An interesting exchange took place on Facebook the other day, which brought up an issue I’ve been wanting to write about for some time, and that is our culture’s obsession with looking young even as you age beyond your sixties and seventies. Today’s installment will deal with one aspect of this issue, and tomorrow I’ll tackle some related thoughts.
There are several young women whom I care about who have what some would consider an enviable problem: they look a great deal younger than they actually are. Though most of them are in their mid-twenties now, people assume they are teenagers and treat them accordingly.
I know a little about this issue, actually. Because I am tall, when I was 13 people often thought I was 18 or 19. However, a funny thing happened when I actually got to my twenties. At 25, people still thought I was 18! The difference between me and my young friends is that I thought it was funny. They do not. They are, I think, more driven than I was and it is very important for them to be taken seriously in the professional world.
So when one of them complained that she is still treated like a kid because of her youthful appearance, I made the mistake of commenting that someday she will be glad to look so youthful, because youth is what our culture is obsessed with. I was summarily slapped down by young ladies who are tired of hearing this. They want to be taken seriously now, not admired for their youthfulness in twenty years. And no one wants to be told that their real problem—a problem for which there is no solution—doesn’t count because it’s a problem that others might wish to have!
As I read the various comments and thought about this issue, as I often have over the years, I came to some conclusions. Here they are, for what they’re worth:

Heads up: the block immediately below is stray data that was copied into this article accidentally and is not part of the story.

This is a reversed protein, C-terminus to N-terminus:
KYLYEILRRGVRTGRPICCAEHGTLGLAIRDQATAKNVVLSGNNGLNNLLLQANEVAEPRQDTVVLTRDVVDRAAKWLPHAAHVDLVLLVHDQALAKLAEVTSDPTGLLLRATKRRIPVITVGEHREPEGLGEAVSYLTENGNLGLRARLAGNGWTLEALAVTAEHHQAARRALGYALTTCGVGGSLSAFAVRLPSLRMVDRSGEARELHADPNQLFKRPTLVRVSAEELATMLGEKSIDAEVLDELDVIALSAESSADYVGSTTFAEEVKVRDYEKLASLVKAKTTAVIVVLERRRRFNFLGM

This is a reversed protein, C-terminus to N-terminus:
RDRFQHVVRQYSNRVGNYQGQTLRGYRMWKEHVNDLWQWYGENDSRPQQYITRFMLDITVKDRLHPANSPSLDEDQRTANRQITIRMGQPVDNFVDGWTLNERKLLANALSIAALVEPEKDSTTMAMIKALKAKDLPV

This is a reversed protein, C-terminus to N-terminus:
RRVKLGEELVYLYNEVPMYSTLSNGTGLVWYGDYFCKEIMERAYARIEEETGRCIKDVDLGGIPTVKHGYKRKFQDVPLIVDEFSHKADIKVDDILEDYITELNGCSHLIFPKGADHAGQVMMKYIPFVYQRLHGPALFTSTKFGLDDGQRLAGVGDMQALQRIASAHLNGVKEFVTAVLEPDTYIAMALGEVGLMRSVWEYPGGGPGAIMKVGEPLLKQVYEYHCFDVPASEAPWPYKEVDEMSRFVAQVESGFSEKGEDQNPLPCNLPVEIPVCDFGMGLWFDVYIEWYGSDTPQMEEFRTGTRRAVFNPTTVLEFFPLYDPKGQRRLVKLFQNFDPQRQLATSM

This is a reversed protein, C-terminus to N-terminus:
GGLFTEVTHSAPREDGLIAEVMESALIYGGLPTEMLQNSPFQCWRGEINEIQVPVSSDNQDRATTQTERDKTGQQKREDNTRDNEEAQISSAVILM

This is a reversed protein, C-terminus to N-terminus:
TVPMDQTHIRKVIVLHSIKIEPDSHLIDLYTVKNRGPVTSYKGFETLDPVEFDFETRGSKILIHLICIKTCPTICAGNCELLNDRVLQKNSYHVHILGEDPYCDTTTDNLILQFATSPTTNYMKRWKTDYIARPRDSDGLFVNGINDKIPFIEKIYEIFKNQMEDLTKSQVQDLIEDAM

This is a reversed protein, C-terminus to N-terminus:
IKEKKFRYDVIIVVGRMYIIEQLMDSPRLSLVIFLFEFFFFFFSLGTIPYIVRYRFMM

- Women are expected to look young for decades of their adult lives—but not too young, mind you. If you look too young you are treated like a kid and no amount of proving your actual age will rectify this. So when you are actually young you must strive to look old enough to be taken seriously, and then you must continue to look young for the rest of your life.
- People who have this problem do not want to be told how lucky they are or what an asset it will be to them in the future. Even if you mean it as an encouragement, it is more likely to enrage than comfort them. Because they hear it all the time and it does nothing to help them cope.
- People who have this problem also, as a rule, do not want to be told how they can go about “fixing” it. They don’t want to hear about my husband’s cousin, who looked so youthful when she began teaching school that her students wouldn’t respect her. She resorted to wearing (fake) glasses, high heels, and putting her hair in a bun.
So, if you have friends who have this problem, what do they want from you? I believe that the vast majority want sympathy, not encouragement. I think back to my days as a newlywed, when my new husband, like so many men, had no idea how to deal with a woman in distress. His approach generally revolved around telling me how the situation was all my own fault and was due to the bad choices I’d made, followed by explanations of the various actions I could take to fix my problem. Surprisingly, this never, not even once, made me feel better!
What I really wanted was for him to hug me and say, “Oh, you poor baby. I am so sorry you are having to deal with this.” That’s it. I just wanted him to care that I was miserable. If you know someone who is not being taken seriously because of her extremely youthful appearance, realize that this is mostly likely a big sore spot. Don’t make it worse like I did by making light of it. Instead, simply acknowledge the severity of the problem and express your compassion. “It must be so exasperating for you to have to deal with this problem all the time. I’m so sorry you have to put up with it.” We all have our burdens to bear and just because someone else’s burden seems like one you’d like to have yourself, you can’t assume that it is somehow less burdensome to them.
Tomorrow: some further reflections on this topic.